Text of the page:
Paralegal Education in Washington D.C.
The District of Columbia is known to have the greatest concentration of paralegals in the country per capita; over 6,000 of them, according to the Bureau of Labor Statistics’ 2010 survey. For the full decade from 2002-2012, paralegals as a career field enjoyed the Top 40 Growth Occupation in D.C. It makes sense that the field is so in demand and the career so popular in what we like to consider our nation’s seat of power and justice. The Bureau of Labor Statistics claims the field will continue to grow well into 2018, with 250,000 new jobs opening.
A paralegal, or legal assistant, is usually a trained legal professional with substantive skill and knowledge of the legal sector and precedents. They adhere to a strict code of conduct that states no paralegal works outside of direct supervision of an attorney, never represents herself as a lawyer or charges for time as a lawyer, never gives legal advice and does not represent a client in the court of law. Otherwise, a paralegal can do just about anything a lawyer does, making them very desirable to employers who pay a fraction of an attorney’s fees for the same quality of work. Becoming a legal assistant is a career in its own right, no longer viewed as a stepping stone to becoming an attorney at law. The Rule of Professional Conduct present in every state (or District) adjudicates each assistant works under a supervising, practicing attorney who agrees to instruct the paralegal on professional ethics, confidentiality, and who becomes wholly responsible for an assistant’s professional conduct.
|In USD as of Mar 12, 2013 (source: indeed.com)||35k||70k||105k|
|Paralegal in Washington $54,000|
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Becoming Certificated or Certified
There is quite a difference between being certificated and being Certified: certificated is what a paralegal becomes once the program is completed and the diploma -or certificate- is earned. It can be an Associates degree, a Bachelor’s degree, a Master’s degree or a Post-Baccalaureate certificate. It can even be a Juris Doctorate or a secondary Bachelor’s degree. On the other side is the Certified Paralegal, a title that can only be claimed after a successful passing of a national exam. There are four exams showcasing a paralegal’s skills and core competencies and they are sponsored by one of three national paraprofessional associations. Requirements per exam vary, so refer to the chart beforehand. These exams and their sponsors are:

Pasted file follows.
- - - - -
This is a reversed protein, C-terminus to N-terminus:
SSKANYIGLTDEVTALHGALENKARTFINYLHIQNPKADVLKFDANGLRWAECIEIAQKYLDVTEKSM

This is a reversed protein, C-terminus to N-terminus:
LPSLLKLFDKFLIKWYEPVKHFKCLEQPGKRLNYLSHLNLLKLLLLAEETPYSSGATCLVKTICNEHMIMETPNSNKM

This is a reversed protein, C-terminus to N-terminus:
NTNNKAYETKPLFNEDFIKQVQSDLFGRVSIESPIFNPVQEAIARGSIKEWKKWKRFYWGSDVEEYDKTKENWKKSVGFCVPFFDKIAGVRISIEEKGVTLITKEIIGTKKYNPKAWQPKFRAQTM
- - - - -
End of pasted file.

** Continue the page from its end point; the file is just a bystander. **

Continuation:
- The PP offered by the Association for Legal Professionals (NALS)
- The PACE offered by the National Federation of Paralegal Associations (NFPA)
- The PCC also offered by National Federation of Paralegal Associations (NFPA)
- The CLA/CP offered by the National Association of Legal Assistants (NALA)
Choosing a School
The question of where to pursue higher learning is just as important as the choice to pursue it at all; there are criteria to consider and certain catch words that will grab an employer’s attention. The ABA, or American Bar Association, offers its approval to those paralegal or legal programs that meet its rigorous requirements. A legal program that is ABA approved is more desirable and more marketable than one that is not. In fact, some states and employers demand ABA approval, as the training results are markedly more thorough. An accredited school can be just as important; accreditation in granted by a private, regional or national authority that in essence proclaims the integrity of the school’s method of teaching and delivery. It is highly recommended that the aspiring paralegal choose an ABA approved program taught in an accredited school. D.C. has one ABA approved school on its soil and many more in neighboring areas.
Georgetown University in the District of Columbia is a four year school offering a certificate program in Paralegal Studies.
Over the years many local and national paraprofessional associations have grown up in an effort to enforce the professionalism and visibility of the legal assistant. Joining an association is recommended and can provide further education in the form of workshops and seminars, pro bono work to assist in community ties and the support of other paraprofessionals, job banking, and a general sense of seriousness concerning the career choice. (Or even if it is not a career choice.) Employers and other paraprofessionals look favorably upon it and many employers will even reimburse for association fees. There are the three national associations listed above, and some will even take students as members. Two more to consider for those paralegals living in the D.C. area are:
- The National Capitol Area Paralegal Association (NCAPA)
- The Virginia Alliance of Paralegal Associations (VAPA)
- National Capitol Area Paralegal Association, affiliated with the NFPA
- The District of Columbia Bar Association
- District of Columbia Courts
Law Firms of Interest
A paralegal has many choices when it comes to a workplace; they are hardly confined to law firms; but firms are understandably where a legal assistant looks for work especially when just entering the field. The D.C. area has a number of possible employer firms though many schools and associations also provide job placement assistance.
Akin Gump Strauss Hauer and Feld
Robert S. Strauss Building
1333 New Hampshire Avenue, N.W.
Washington, DC 20036-1564
1717 K Street, NW
Washington, DC 20036
Arnold and Porter
555 Twelfth Street, NW
Washington, DC 20004-1206
Covington and Burling
1201 Pennsylvania Avenue, NW
Washington, DC 20004-2401
Crowell and Moring
1001 Pennsylvania Avenue NW
Washington, DC 20004-2595
1825 Eye Street NW
Washington, District of Columbia
Zuckerman Spaeder LLP
1800 M Street, NW
Washington, DC 20036-5807
Wilmer Cutler Pickering Hale and Dorr
1875 Pennsylvania Avenue, NW
Washington, DC 20006
T:202 663 6000
F: 202 663 6363
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